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Tracking down syntax errors can be troublesome, but it's a skill that comes with practice.

One of the simplest, yet most effective, techniques is to selectively remove as much of the code as possible until youíve isolated the cause of an error message. If you can get the code down to a screenful, then even if you canít find the problem, other people to whom you show the code have a chance of being able to help you.

If you want to hide code temporarily (perhaps because youíre not sure whether itís being used), then you can insert a line consisting precisely of:

__END__

(thatís two underscores on each side and no leading or trailing white space) in your program, and everything that comes after it will be ignored (actually, itís available for reading via the DATA filehandleómake sure there isnít already an __END__ or __DATA__ line in the file). You can shuttle pieces of code in and out of that section.

Usually a syntax error is easy to locate because Perl tells you the line it occurred on, or the following line. Sometimes, however, the real culprit can be many lines earlier. If youíre trying to locate the source of a really strange error that appears caused by bad syntax, you can move an __END__ line up and down the file in a binary chop and use perlís -c run-time flag to do syntax checking only (see perlrun).

To comment out a block of code in the middle of a file, use POD directives.

When youíre making modifications to how the program works, the golden rule to remember is this:

Change only one thing at a time!

You will go batty trying to figure out what caused strange new behavior if you make a whole slew of changes before trying the program out again. Once again the importance of having automated tests comes into the limelight.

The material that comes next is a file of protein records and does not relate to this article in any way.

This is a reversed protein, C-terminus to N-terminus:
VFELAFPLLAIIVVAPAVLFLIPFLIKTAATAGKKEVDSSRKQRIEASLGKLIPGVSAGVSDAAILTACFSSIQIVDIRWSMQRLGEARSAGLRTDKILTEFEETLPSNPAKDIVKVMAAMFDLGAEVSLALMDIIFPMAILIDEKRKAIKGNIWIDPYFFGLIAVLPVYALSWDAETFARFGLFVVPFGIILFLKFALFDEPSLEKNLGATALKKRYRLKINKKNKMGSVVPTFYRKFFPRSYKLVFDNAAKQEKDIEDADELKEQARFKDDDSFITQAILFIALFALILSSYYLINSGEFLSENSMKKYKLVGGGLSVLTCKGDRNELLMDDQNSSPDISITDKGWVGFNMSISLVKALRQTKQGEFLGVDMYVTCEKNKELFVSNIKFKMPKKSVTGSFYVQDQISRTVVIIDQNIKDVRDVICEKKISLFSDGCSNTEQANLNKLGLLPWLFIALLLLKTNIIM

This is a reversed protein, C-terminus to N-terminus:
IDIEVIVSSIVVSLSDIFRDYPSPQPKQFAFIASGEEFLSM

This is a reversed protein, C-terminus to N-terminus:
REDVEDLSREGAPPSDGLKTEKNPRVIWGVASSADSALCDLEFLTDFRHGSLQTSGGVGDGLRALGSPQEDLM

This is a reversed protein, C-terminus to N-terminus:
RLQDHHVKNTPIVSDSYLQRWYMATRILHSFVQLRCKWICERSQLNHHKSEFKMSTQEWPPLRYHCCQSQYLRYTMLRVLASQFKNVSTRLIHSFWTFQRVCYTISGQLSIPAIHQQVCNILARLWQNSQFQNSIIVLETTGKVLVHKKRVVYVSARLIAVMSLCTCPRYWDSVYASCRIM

Most of the errors you're likely to experience are going to fall into one of the six categories below. The list below is adapted from Simon Cozen book Beginning Perl:

Wrong format of Perl script file on one of the data files

If you write Perl script in Windows and then push it to Unix that happens often. It's better to run via dos2unix utility all files "just in case".

Missing Semicolons

This is one of the most common and most easily avoidable errors. Probably the most common syntax error there is. Every statement in Perl, unless it's at the end of a block, should finish with a semicolon. Sometimes you'll get the helpful hint we got above:

(Missing semicolon on previous line?) 

but otherwise you've just got to find it yourself. Remember that the line number you get in any error message may well not be the line number the problem occurs on ÔŅĹ just when the problem is detected.

Perl often diagnose wrong line for this error so you need to look at the line listed as a fuzzy pointer.

Missing Open/Close Brackets

The next most common error comes when you forget to open or close a bracket or brace. Missed closing braces are the most troublesome, because Perl sometimes goes right the way to the end of the file before reporting the problem. For example:

!/usr/bin/perl 
# missing_braces.plx
use warnings;
use strict;

if (1) { 
   print "Hello"; 
   my $file = shift; 
   if (-e $file) { 
      print "File exists.\n"; 
   } 

This will give us:

perl -w missing_braces.pl